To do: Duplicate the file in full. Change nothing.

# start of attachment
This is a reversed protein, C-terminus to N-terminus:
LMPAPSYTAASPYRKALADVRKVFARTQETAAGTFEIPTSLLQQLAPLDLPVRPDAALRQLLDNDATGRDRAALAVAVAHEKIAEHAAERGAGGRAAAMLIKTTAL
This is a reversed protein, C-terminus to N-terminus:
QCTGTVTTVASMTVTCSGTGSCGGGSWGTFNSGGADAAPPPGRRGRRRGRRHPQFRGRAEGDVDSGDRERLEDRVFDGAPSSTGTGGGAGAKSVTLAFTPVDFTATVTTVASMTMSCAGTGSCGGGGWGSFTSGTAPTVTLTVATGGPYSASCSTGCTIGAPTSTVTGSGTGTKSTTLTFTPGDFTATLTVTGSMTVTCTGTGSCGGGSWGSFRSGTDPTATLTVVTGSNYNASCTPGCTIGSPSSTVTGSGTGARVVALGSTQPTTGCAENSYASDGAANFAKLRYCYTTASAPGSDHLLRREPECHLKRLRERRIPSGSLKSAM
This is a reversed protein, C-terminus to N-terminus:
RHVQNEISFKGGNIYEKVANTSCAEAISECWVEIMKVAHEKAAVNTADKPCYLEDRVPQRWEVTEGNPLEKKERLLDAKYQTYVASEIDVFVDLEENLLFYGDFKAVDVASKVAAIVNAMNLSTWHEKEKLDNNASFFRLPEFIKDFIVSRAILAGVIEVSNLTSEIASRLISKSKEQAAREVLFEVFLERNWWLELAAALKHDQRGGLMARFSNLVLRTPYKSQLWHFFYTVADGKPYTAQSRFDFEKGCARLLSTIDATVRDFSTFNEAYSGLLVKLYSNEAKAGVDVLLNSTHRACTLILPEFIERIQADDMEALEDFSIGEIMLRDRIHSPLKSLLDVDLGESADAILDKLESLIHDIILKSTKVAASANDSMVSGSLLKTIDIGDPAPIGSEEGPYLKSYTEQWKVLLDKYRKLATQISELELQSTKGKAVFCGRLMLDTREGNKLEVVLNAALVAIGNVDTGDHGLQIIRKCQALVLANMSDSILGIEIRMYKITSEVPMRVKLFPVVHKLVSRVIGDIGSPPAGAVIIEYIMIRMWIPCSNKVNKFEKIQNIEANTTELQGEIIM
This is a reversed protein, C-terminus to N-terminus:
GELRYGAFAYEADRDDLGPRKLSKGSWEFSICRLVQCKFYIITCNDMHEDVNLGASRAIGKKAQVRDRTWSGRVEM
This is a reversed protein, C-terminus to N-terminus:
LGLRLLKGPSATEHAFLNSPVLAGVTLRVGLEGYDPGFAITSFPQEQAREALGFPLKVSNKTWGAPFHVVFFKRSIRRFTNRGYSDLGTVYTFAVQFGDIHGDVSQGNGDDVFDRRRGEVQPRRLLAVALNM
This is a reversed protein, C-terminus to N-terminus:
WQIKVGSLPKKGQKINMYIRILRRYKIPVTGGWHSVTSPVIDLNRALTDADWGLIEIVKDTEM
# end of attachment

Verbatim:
This is a reversed protein, C-terminus to N-terminus:
LMPAPSYTAASPYRKALADVRKVFARTQETAAGTFEIPTSLLQQLAPLDLPVRPDAALRQLLDNDATGRDRAALAVAVAHEKIAEHAAERGAGGRAAAMLIKTTAL
This is a reversed protein, C-terminus to N-terminus:
QCTGTVTTVASMTVTCSGTGSCGGGSWGTFNSGGADAAPPPGRRGRRRGRRHPQFRGRAEGDVDSGDRERLEDRVFDGAPSSTGTGGGAGAKSVTLAFTPVDFTATVTTVASMTMSCAGTGSCGGGGWGSFTSGTAPTVTLTVATGGPYSASCSTGCTIGAPTSTVTGSGTGTKSTTLTFTPGDFTATLTVTGSMTVTCTGTGSCGGGSWGSFRSGTDPTATLTVVTGSNYNASCTPGCTIGSPSSTVTGSGTGARVVALGSTQPTTGCAENSYASDGAANFAKLRYCYTTASAPGSDHLLRREPECHLKRLRERRIPSGSLKSAM
This is a reversed protein, C-terminus to N-terminus:
RHVQNEISFKGGNIYEKVANTSCAEAISECWVEIMKVAHEKAAVNTADKPCYLEDRVPQRWEVTEGNPLEKKERLLDAKYQTYVASEIDVFVDLEENLLFYGDFKAVDVASKVAAIVNAMNLSTWHEKEKLDNNASFFRLPEFIKDFIVSRAILAGVIEVSNLTSEIASRLISKSKEQAAREVLFEVFLERNWWLELAAALKHDQRGGLMARFSNLVLRTPYKSQLWHFFYTVADGKPYTAQSRFDFEKGCARLLSTIDATVRDFSTFNEAYSGLLVKLYSNEAKAGVDVLLNSTHRACTLILPEFIERIQADDMEALEDFSIGEIMLRDRIHSPLKSLLDVDLGESADAILDKLESLIHDIILKSTKVAASANDSMVSGSLLKTIDIGDPAPIGSEEGPYLKSYTEQWKVLLDKYRKLATQISELELQSTKGKAVFCGRLMLDTREGNKLEVVLNAALVAIGNVDTGDHGLQIIRKCQALVLANMSDSILGIEIRMYKITSEVPMRVKLFPVVHKLVSRVIGDIGSPPAGAVIIEYIMIRMWIPCSNKVNKFEKIQNIEANTTELQGEIIM
This is a reversed protein, C-terminus to N-terminus:
GELRYGAFAYEADRDDLGPRKLSKGSWEFSICRLVQCKFYIITCNDMHEDVNLGASRAIGKKAQVRDRTWSGRVEM
This is a reversed protein, C-terminus to N-terminus:
LGLRLLKGPSATEHAFLNSPVLAGVTLRVGLEGYDPGFAITSFPQEQAREALGFPLKVSNKTWGAPFHVVFFKRSIRRFTNRGYSDLGTVYTFAVQFGDIHGDVSQGNGDDVFDRRRGEVQPRRLLAVALNM
This is a reversed protein, C-terminus to N-terminus:
WQIKVGSLPKKGQKINMYIRILRRYKIPVTGGWHSVTSPVIDLNRALTDADWGLIEIVKDTEM